CGM use drives better type 1 diabetes treatment in people on multiple daily injections

Camille Bienvenu
Wed, 25 Jan 2017
CGM use drives better type 1 diabetes treatment in people on multiple daily injections
Previous research has shown better diabetes outcomes when using continuous glucose monitoring (CGM) in conjunction with insulin pumps in type 1 diabetes, but data was lacking among people with different treatment strategies.

Two randomised controlled trials, recently published in the journal JAMA, now suggest that CGM can also greatly benefit people with type 1 diabetes who use multiple daily insulin injections.

CGM actually start to trump other diabetes devices commonly used in combination with them, which is why the FDA recently announced that certain CGM devices could therefore soon be classified as durable medical equipment (DME).

This means that they would no longer be regarded as precautionary. They could be used directly for making diabetes treatment decisions, instead of just alerting someone to use a blood glucose monitor to make those decisions.

Findings from the new randomised controlled trials here seem to support this decision for people with type 1 diabetes using multiple daily injections. These show that within this population, CGM improves HbA1c levels more so than conventional treatment.

In one study, researchers from the Jaeb Centre for Health Research followed 158 adults with type 1 diabetes on multiple daily injections who had HbA1c levels between 58.5 mmol/mol and 84.7 mmol/mol. About a hundred of them were assigned to CGM while 53 of them remained under usual care to bring those levels down to 53 mmol/mol.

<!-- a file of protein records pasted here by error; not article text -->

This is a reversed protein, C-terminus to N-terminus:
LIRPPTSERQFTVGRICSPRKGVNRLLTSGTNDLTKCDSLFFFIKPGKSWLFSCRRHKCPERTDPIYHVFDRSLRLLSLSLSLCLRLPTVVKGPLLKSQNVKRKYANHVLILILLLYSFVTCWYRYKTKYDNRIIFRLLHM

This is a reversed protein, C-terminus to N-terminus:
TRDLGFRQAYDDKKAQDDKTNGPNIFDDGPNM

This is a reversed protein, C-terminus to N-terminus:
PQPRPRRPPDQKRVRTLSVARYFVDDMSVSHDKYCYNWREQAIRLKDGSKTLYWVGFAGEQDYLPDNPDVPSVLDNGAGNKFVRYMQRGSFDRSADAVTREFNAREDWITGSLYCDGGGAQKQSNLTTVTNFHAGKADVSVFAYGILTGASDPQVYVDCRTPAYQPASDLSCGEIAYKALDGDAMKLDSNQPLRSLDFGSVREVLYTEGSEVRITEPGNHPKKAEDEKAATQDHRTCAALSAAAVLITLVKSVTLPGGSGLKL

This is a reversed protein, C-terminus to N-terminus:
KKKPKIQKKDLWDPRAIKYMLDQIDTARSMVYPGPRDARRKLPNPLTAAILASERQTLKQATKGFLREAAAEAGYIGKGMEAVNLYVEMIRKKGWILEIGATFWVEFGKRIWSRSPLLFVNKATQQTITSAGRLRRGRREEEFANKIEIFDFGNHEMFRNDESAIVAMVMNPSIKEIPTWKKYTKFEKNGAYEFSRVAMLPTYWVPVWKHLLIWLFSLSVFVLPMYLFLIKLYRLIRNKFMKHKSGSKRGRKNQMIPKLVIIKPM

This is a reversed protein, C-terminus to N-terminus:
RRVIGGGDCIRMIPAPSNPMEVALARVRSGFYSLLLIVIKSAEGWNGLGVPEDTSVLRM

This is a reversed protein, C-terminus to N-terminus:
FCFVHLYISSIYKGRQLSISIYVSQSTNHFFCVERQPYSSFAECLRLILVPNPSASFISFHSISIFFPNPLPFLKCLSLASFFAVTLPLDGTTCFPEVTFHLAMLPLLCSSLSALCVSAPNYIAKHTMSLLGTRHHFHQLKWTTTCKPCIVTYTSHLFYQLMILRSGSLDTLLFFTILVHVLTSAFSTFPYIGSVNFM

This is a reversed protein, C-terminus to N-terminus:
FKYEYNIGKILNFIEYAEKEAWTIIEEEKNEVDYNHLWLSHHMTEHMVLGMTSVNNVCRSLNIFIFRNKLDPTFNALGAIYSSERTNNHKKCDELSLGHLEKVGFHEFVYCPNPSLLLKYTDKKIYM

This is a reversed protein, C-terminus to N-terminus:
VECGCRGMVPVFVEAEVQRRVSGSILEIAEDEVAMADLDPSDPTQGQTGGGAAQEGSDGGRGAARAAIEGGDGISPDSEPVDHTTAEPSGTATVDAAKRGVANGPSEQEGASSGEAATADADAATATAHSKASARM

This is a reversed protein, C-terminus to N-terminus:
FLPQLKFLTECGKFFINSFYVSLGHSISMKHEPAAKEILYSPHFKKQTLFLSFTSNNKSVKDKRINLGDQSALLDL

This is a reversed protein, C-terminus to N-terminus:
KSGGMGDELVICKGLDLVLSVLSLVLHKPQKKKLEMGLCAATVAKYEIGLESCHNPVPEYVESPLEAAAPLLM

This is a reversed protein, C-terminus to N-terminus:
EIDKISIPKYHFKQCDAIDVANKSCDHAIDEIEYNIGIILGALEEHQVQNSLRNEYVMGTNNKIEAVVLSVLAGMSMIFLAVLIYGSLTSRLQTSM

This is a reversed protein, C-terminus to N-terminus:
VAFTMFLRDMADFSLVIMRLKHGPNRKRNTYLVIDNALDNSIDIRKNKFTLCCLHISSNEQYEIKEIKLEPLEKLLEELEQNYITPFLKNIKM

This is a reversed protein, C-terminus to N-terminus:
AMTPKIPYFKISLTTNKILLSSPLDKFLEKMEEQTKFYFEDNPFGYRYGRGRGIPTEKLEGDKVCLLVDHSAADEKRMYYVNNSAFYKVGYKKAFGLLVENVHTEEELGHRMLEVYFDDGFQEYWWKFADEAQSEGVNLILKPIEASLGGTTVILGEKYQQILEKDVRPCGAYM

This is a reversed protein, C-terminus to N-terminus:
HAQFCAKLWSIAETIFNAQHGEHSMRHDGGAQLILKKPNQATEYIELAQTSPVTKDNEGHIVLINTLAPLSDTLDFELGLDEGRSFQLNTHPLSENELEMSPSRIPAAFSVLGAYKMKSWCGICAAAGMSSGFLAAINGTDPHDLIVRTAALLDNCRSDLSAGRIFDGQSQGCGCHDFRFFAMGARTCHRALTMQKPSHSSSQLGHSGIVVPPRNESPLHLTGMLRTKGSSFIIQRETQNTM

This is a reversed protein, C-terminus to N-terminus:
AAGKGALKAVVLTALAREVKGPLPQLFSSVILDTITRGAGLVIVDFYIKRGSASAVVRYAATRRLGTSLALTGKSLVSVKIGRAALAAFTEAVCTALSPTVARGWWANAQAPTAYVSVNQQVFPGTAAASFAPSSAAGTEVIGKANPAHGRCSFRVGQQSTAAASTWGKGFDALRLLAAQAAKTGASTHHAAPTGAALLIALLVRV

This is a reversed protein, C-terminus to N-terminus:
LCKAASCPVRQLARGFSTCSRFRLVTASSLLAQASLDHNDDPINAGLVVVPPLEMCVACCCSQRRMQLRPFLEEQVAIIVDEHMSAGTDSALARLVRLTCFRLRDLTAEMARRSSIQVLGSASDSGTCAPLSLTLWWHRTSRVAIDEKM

Results showed that the average HbA1c reduction from baseline was 1.1 percent at 12 weeks and 1.0 percent at 24 weeks in the CGM group. In the control group, HbA1c levels dropped by 0.5 percent and 0.4 percent, respectively.

The CGM also appears to aid in detection of episodes of hypoglycemia, with a median duration of hypoglycemia equivalent to 43 minutes a day in the CGM group, compared to 80 minutes a day in the control group. Severe hypoglycemia events however still occurred in two participants in each group.

The second study, conducted at the University of Gothenburg, looked at HbA1c reductions after 26 weeks in 161 participants with slightly more elevated HbA1c levels and using either CGM or conventional treatment with a washout period in-between.

The researchers found that the mean difference in HbA1c was 0.43% (4.7 mmol/mol). The treatment with CGM was also superior in limiting hypoglycemia events. Five patients in the control group had severe hypoglycemia, while just one patient in the CGM group suffered from it.

This second study also measured the impact of CGM on glucose patterns, and found that glucose variability was reduced by CGM, helping to flatten out extremes blood sugar fluctuations. The CGM group spent 52 fewer minutes a day outside the 3.9 mmol/mol to 10 mmol/mol target range, as well as less time with glucose levels above and below the target range.

Taken together, these two studies show that the use of CGM result in a modest, but nonetheless greater decrease in HbA1c after about 6 weeks.

Longer-term studies are now needed to determine the effect of CGM on other variables, such as whether it helped people understand how habits affect glucose levels and work towards optimising their insulin management.
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